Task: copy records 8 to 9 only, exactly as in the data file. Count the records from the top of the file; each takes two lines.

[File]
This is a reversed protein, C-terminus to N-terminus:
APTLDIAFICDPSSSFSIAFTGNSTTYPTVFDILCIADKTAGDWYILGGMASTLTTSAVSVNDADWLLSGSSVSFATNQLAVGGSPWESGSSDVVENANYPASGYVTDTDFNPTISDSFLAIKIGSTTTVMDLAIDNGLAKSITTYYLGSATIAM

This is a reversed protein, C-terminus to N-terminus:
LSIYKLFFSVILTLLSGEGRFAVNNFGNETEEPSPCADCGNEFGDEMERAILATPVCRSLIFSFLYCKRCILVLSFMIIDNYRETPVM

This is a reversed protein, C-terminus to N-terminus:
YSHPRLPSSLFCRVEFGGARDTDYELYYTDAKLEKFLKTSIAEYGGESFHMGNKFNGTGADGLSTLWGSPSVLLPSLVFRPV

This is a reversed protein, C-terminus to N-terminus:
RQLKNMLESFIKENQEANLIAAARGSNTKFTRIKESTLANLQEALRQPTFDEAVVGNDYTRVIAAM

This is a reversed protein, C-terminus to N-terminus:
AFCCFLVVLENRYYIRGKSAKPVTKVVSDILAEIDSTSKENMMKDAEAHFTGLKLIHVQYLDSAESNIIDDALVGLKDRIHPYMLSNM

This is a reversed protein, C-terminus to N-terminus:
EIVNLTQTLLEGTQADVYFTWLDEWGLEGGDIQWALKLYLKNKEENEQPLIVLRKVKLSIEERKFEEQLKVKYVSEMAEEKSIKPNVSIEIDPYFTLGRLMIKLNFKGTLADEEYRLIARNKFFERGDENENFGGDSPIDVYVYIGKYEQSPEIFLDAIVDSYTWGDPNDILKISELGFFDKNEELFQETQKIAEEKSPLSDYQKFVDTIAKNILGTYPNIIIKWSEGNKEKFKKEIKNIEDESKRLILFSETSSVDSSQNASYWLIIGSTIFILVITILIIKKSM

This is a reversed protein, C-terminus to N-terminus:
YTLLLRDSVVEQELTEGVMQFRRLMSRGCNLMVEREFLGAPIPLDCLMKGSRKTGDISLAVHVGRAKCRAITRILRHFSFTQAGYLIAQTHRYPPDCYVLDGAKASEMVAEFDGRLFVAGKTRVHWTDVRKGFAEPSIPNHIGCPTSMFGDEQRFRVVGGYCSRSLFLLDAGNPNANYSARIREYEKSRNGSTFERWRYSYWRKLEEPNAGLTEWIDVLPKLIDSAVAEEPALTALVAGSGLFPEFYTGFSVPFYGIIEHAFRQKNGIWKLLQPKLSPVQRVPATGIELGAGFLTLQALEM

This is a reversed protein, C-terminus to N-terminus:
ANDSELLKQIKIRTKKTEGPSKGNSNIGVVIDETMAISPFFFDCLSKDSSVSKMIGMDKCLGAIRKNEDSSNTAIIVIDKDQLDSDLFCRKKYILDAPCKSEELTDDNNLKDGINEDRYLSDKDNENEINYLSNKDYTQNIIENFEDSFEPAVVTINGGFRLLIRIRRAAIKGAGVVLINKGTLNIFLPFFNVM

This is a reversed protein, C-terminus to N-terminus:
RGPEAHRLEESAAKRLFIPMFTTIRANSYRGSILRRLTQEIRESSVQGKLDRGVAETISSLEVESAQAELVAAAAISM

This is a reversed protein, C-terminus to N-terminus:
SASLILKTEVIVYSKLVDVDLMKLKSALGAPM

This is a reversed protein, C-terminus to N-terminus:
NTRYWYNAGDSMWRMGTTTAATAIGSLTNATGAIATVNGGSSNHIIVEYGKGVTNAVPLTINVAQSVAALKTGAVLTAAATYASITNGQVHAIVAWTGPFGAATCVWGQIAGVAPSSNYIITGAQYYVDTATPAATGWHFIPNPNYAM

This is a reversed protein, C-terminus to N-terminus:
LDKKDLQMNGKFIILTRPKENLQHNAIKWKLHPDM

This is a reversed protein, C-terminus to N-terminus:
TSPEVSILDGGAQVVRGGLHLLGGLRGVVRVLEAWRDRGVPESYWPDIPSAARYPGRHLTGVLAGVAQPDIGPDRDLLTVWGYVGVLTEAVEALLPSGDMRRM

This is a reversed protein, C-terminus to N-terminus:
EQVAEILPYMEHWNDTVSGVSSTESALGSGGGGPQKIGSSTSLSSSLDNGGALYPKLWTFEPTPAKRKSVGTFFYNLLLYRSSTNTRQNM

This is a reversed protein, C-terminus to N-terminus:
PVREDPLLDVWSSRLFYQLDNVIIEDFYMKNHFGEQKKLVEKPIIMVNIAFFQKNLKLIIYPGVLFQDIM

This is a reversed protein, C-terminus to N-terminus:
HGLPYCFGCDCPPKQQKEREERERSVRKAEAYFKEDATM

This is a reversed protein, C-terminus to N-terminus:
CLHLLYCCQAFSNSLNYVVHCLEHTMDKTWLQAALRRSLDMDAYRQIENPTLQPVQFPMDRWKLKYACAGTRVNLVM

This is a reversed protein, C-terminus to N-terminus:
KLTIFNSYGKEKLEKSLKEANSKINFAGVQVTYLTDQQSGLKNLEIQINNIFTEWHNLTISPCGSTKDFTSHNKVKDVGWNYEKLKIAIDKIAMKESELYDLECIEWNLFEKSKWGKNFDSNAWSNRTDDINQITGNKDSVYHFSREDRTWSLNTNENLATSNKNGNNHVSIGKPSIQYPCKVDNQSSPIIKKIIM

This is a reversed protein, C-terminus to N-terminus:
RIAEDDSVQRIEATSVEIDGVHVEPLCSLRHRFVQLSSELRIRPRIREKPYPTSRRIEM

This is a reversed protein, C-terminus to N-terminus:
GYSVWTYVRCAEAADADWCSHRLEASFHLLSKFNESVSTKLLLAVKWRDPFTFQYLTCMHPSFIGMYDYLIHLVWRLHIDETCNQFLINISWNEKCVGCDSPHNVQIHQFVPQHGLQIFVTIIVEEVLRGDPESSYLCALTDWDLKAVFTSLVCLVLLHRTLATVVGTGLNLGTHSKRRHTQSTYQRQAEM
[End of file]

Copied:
This is a reversed protein, C-terminus to N-terminus:
ANDSELLKQIKIRTKKTEGPSKGNSNIGVVIDETMAISPFFFDCLSKDSSVSKMIGMDKCLGAIRKNEDSSNTAIIVIDKDQLDSDLFCRKKYILDAPCKSEELTDDNNLKDGINEDRYLSDKDNENEINYLSNKDYTQNIIENFEDSFEPAVVTINGGFRLLIRIRRAAIKGAGVVLINKGTLNIFLPFFNVM

This is a reversed protein, C-terminus to N-terminus:
RGPEAHRLEESAAKRLFIPMFTTIRANSYRGSILRRLTQEIRESSVQGKLDRGVAETISSLEVESAQAELVAAAAISM